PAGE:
The directors have a big idea here: the way a covert life matches the mystery of the strange numerical codes bounced off the ionosphere by short-wave radios; in short, the father is a code that can’t be broken. There’s a trend in autobiographical indie film, in which it’s explained that a parent’s divorce is obviously the most terrible thing that ever happened in the filmmaker’s life. I don’t at all want to dismiss Clandestine as such, yet I can’t buy its equation that betraying a marriage is the same thing as betraying a country.
For those preferring marital fidelity, the Brazilian Undertow Eyes by Petra Costa, is a great solace: it’s about old love, ornamented by poetry, and yet the poetry does nothing to obscure the candor and trust of an aged married couple who tell their stories. Fans of Heddy Honigmann’s O Amor Natural are especially recommended to see it.
Fereshteh Joghataei’s How Green Was Our Valley is, in one word, heartbreaking. An Iranian tribe is destroyed root and branch by a hydroelectric project, and you don’t have to be an agriculturalist to see that what they’re going to get isn’t as good as what they had.
And Notes on the Other: a pungent short on the cult of Hemingway, which includes a visit to Papa’s bronze slab in Idaho, the bull-running in Pamplona, and a Key West competition where a group of odd portly snowbeards impersonate the novelist. A subtle lesson to all would-be machos.
So tonight is The Girl With the Exploding Dragon Tattoo. Oh, wait, they’re different films. One must admit a tattoo of an exploding dragon would be sweet. 9pm at the magnificent California Theater: The Girl With the Dragon Tattoo, based on the Scandinavian best seller about a pair of investigators tracking down the real story of a ghastly string of murders.
By contrast, The Exploding Girl (Cam 12, 7pm) is almost like a palimpsest of Gabi/Roof/July, with Zoe Kazan (the writer gal in Orson Welles and Me, and DiCaprio’s girl-on-the-side in Revolutionary Road). Kazan is Ivy, an NYC lady who has to put up a friend for the summer. Whether or not an affair will break out: that is the question. Kazan got best actress at Tribeca for this Bradley Rust Gray film. Trivia: Gray’s movie Salt (filmed in Iceland!) was a visual influence on Sin Nombre, according to director Cary Fukunaga.
Earlier, at 7pm, Dr. Deepak Chopra will let the shining light of his countenance dispel all bad vibes at the festival. He’s at the California Theatre to sort of, I don’t know, wash over all of us, and to receive a Life of a Maverick award.
Later at night, if you want those bad vibes back, is a documentary about the discovery of hidden relics of the Holocaust at Maidenek concentration camp Buried Prayers, at 9:15. Or you could just go see some cartoons.
Shorts Program 4 has several standouts, but mong the animated work there is a shocker by Chris Landreth, The Spine, just about my favorite things at this entire fest. Landreth got the Oscar in 2005 for Ryan, whose story about his fellow Oscar nominee, the animator Ryan Larkin, whose life was ruined by substance abuse. The new one was a little too tough for the academy, apparently…a frightening story of a discovery at a group therapy session and one of those films that proves (Jarrod W. should pardon the expression) hell is other people.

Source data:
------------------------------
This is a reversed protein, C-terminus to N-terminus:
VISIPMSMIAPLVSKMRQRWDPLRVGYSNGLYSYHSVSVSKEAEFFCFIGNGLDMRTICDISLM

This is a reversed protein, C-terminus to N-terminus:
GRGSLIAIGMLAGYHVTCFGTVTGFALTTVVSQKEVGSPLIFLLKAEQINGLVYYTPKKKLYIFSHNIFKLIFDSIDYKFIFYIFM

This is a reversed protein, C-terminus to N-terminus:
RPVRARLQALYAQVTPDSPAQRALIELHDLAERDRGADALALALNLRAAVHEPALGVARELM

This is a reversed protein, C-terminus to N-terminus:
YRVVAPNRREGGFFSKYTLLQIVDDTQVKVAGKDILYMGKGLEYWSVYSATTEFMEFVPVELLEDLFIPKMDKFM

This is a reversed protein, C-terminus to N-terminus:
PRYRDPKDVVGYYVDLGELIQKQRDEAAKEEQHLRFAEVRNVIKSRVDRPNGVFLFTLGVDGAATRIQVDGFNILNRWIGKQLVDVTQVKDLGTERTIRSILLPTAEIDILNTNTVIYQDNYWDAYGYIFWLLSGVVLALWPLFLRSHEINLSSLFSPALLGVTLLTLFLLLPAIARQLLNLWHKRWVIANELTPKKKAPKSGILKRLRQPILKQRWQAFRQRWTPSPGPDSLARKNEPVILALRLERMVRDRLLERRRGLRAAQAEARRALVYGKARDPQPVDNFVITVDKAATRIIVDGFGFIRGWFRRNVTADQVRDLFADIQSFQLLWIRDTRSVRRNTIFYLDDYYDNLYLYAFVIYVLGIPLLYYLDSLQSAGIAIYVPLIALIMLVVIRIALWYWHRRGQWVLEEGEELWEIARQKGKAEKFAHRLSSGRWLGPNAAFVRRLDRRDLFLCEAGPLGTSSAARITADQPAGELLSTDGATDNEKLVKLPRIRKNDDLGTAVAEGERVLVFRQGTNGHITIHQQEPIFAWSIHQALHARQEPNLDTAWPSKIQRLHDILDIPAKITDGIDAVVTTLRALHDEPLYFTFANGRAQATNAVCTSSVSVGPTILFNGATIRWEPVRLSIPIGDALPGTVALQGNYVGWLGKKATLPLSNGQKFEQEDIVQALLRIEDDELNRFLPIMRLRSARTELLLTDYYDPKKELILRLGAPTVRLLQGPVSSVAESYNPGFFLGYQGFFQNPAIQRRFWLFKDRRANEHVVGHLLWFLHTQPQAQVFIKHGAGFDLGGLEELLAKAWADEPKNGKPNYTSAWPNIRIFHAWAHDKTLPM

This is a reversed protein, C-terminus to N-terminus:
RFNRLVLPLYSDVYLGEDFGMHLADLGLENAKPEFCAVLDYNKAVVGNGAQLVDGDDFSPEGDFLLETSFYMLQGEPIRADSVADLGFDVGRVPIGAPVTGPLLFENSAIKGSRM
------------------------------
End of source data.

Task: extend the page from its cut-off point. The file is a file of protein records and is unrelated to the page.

Nudity has been called “the most inexpensive F/X” and Gabi on the Roof in July (Mar 3, 5pm, Cam 12) uses it thoroughly. But after a while you get used to the jaybirdocity of Gabi (Sophia Takal, who co-directed) and get more interested in the arguments she and co-director/co-writer Lawrence Michael Levine make about ways of conducting oneself.
Two figures face each other over the gulf of being twenty-something: 20 year old Gabi, an Oberlin student just about to launch into her wildest decade. Her brother Sam (Levine) is just about 30. It’s summer in Brooklyn…cinematographer Aaron Kovalchik envisions it as one long roof-party, humid and pleasing, but with indifferent conversation and never enough beer. (The sound is also very professional; let no man call Gabi… mumblecore.)
Into this milieu comes the witty art brat Gabi, to mooch three months of lodgings off of Sam, a serious painter on the cusp of either making it or breaking it. Gabi wants into the art racket herself. She calls loafing, playing nude Twister and getting her body covered with whipped cream her own form of art. What Gabi really is, despite her genuine charm, is selfish. But is Sam much better?
The blame for these two characters’ flaws is (inevitably) placed on Sam and Gabi’s divorced parents. But the ways of the acting out are significantly different. Gabi’s willfulness is like the last flush of childhood; she carries around a pet hamster, for instance. Sam’s own cheating on his faithful girlfriend with the significantly-named Chelsea (Amy Seimitz), a sharp-featured, affluent art world scenester, has a different rationale: that affair is a mix of fascination and ambition.
The movie has a great ear for art-gabble. At the gallery where she works, Chelsea comments, “When the visitors come in, we want them to feel that they’re immersed in New York art culture, so they don’t have to feel that they have to search it out.” And the incident of an older art gallery manager’s meltdown at Sam’s studio has the air of a 100% true story.